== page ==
Qualified medical expenses are those that would generally qualify for medical, dental, and vision expenses income tax deductions as outlined by the IRS.

Do I Pay Co-Payments if I have an HSA?

Maybe. If your health insurance plan requires a co-payment, you will pay the co-payment as part of the full amount your insurance has contracted to pay for the visit, which you’ll pay in full until meeting your deductible. Whether you continue to pay co-payments after meeting your deductible depends on the specifics of your health plan. You can always use your HSA to pay for your co-payments.

I am a parent on an HSA-based plan, but didn’t cover my children under this plan. Can I use the money in my HSA to pay for my children’s medical expenses, co-payments, and deductibles?

Yes . The money in your HSA can be used to pay for qualified medical expenses of any family member who qualifies as a dependent on your tax return. However, if the dependent isn’t covered under your plan, his/her expenses won’t be applied towards your deductible.

My domestic partner is covered on my insurance plan. Can I use my HSA for their medical expenses?

Yes. If you domestic partner meets the IRS qualifications of a tax dependent, you can legally use your HSA funds for his/her medical expenses.

Do I pay for the full doctor’s office visit when I go to the doctor?

Yes. You’re responsible to pay the amount your insurance has contracted to pay your doctor, typically a discounted rate, until your deductible is met. You can use your HSA for this expense.

It’s best to have your doctor’s office put the charge through to your insurance, so that you receive credit toward your deductible and know exactly what to pay. Some doctors may require that you pay up front, but most bill your insurance, and then bill you only once the claim has been processed. Make sure you don’t pay more than your portion shown on the explanation of benefits you receive from your insurance carrier.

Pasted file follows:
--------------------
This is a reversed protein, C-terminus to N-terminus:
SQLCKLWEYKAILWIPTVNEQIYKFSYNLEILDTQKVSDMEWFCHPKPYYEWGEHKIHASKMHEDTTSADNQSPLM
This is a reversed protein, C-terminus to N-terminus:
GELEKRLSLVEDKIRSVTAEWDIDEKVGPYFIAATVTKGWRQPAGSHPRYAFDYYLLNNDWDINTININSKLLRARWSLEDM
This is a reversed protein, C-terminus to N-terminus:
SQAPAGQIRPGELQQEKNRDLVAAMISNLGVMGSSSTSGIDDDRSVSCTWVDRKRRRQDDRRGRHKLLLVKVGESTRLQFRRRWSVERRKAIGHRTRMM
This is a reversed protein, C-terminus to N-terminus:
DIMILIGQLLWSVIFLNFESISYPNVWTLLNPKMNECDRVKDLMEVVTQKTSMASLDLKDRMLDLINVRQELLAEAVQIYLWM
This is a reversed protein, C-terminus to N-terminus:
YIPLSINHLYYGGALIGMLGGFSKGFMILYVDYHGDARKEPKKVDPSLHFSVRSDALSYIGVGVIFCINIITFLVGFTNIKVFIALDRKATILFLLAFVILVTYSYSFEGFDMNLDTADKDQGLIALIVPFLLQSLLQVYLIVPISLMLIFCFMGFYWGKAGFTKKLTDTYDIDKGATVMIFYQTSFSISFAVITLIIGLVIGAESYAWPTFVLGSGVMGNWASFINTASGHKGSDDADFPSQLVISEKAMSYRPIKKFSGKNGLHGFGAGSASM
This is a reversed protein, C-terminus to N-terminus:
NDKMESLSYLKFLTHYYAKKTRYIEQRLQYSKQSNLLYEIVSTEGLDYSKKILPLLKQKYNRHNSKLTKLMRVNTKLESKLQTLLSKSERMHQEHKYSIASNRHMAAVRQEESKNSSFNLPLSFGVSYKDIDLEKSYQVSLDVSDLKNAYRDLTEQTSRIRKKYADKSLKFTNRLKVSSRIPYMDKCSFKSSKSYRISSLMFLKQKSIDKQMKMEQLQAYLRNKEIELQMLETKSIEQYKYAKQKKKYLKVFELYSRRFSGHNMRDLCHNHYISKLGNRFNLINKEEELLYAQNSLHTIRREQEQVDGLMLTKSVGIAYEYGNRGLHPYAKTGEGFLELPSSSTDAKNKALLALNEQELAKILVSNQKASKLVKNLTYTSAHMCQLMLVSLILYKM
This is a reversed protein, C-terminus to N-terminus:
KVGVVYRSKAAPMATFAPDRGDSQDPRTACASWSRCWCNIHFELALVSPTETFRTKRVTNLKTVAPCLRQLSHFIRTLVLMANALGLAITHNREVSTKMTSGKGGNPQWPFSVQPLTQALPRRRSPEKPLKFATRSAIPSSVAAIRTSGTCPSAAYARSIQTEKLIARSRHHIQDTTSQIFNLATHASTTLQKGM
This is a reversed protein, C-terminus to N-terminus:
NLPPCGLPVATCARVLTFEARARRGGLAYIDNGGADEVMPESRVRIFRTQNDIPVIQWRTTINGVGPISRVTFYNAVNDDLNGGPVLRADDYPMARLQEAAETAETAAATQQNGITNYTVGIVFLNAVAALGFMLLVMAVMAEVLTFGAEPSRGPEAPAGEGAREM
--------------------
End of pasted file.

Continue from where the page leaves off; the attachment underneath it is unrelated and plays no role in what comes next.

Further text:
I’m retired. Can I still contribute to my HSA?

Yes, provided you’re covered by a qualified HSA insurance plan and aren’t on Medicare.

If my spouse is on Medicare, can I contribute to an HSA?

Yes. As long as you’re not enrolled in Medicare yourself and are still enrolled in a qualified HSA insurance plan, you can contribute to your HSA.

Can I use the money in my HSA for non-medical expenses?

Yes. If you do though, and are under 65, you’ll be taxed on the money you use and assessed a 20% penalty. Once you’re 65, you’ll be taxed for monies used for non-medical expenses, but won’t pay a penalty.

Can I use my HSA for eye classes, contacts, or Lasik surgery?

Yes. These expenses may not apply to your medical insurance deductible though.

Can I use my HSA to pay for dental expenses and orthodontics?

Yes. These expenses may not apply to your medical insurance deductible though.

Can I use my HSA to pay for voluntary cosmetic surgery?

The HSA can be used for cosmetic surgery Only if prescribed by a physician and deemed to be medically necessary.

Can I access my HSA online?

Yes. You can see your account balances, HSA debit card balance, claim transactions, and more online. You can also pay providers, request reimbursements, and manage your personal information.